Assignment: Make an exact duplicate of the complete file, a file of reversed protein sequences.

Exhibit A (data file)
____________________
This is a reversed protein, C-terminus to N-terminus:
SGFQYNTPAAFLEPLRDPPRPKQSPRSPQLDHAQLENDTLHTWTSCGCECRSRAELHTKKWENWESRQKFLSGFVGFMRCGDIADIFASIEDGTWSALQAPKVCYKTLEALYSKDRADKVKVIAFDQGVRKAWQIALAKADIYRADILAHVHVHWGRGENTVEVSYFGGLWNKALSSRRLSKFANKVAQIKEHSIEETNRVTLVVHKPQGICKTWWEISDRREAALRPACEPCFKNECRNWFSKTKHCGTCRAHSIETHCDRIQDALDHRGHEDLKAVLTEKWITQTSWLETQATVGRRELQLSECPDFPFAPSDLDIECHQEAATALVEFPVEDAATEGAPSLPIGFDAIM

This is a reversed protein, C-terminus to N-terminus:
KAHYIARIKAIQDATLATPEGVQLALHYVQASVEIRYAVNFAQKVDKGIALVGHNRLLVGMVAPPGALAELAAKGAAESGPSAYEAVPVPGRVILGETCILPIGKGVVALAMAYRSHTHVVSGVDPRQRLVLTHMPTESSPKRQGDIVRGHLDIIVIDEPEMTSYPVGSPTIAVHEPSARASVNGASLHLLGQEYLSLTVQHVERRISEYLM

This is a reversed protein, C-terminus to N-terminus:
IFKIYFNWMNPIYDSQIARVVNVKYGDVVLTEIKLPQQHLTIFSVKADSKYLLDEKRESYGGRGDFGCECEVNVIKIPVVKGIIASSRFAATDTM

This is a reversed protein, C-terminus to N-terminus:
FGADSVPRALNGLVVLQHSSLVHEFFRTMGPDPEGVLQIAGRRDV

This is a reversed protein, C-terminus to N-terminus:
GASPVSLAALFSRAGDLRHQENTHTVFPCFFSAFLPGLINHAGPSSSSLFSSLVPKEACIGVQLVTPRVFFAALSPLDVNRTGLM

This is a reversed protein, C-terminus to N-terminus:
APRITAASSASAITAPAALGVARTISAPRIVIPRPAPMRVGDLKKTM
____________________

This is a reversed protein, C-terminus to N-terminus:
SGFQYNTPAAFLEPLRDPPRPKQSPRSPQLDHAQLENDTLHTWTSCGCECRSRAELHTKKWENWESRQKFLSGFVGFMRCGDIADIFASIEDGTWSALQAPKVCYKTLEALYSKDRADKVKVIAFDQGVRKAWQIALAKADIYRADILAHVHVHWGRGENTVEVSYFGGLWNKALSSRRLSKFANKVAQIKEHSIEETNRVTLVVHKPQGICKTWWEISDRREAALRPACEPCFKNECRNWFSKTKHCGTCRAHSIETHCDRIQDALDHRGHEDLKAVLTEKWITQTSWLETQATVGRRELQLSECPDFPFAPSDLDIECHQEAATALVEFPVEDAATEGAPSLPIGFDAIM

This is a reversed protein, C-terminus to N-terminus:
KAHYIARIKAIQDATLATPEGVQLALHYVQASVEIRYAVNFAQKVDKGIALVGHNRLLVGMVAPPGALAELAAKGAAESGPSAYEAVPVPGRVILGETCILPIGKGVVALAMAYRSHTHVVSGVDPRQRLVLTHMPTESSPKRQGDIVRGHLDIIVIDEPEMTSYPVGSPTIAVHEPSARASVNGASLHLLGQEYLSLTVQHVERRISEYLM

This is a reversed protein, C-terminus to N-terminus:
IFKIYFNWMNPIYDSQIARVVNVKYGDVVLTEIKLPQQHLTIFSVKADSKYLLDEKRESYGGRGDFGCECEVNVIKIPVVKGIIASSRFAATDTM

This is a reversed protein, C-terminus to N-terminus:
FGADSVPRALNGLVVLQHSSLVHEFFRTMGPDPEGVLQIAGRRDV

This is a reversed protein, C-terminus to N-terminus:
GASPVSLAALFSRAGDLRHQENTHTVFPCFFSAFLPGLINHAGPSSSSLFSSLVPKEACIGVQLVTPRVFFAALSPLDVNRTGLM

This is a reversed protein, C-terminus to N-terminus:
APRITAASSASAITAPAALGVARTISAPRIVIPRPAPMRVGDLKKTM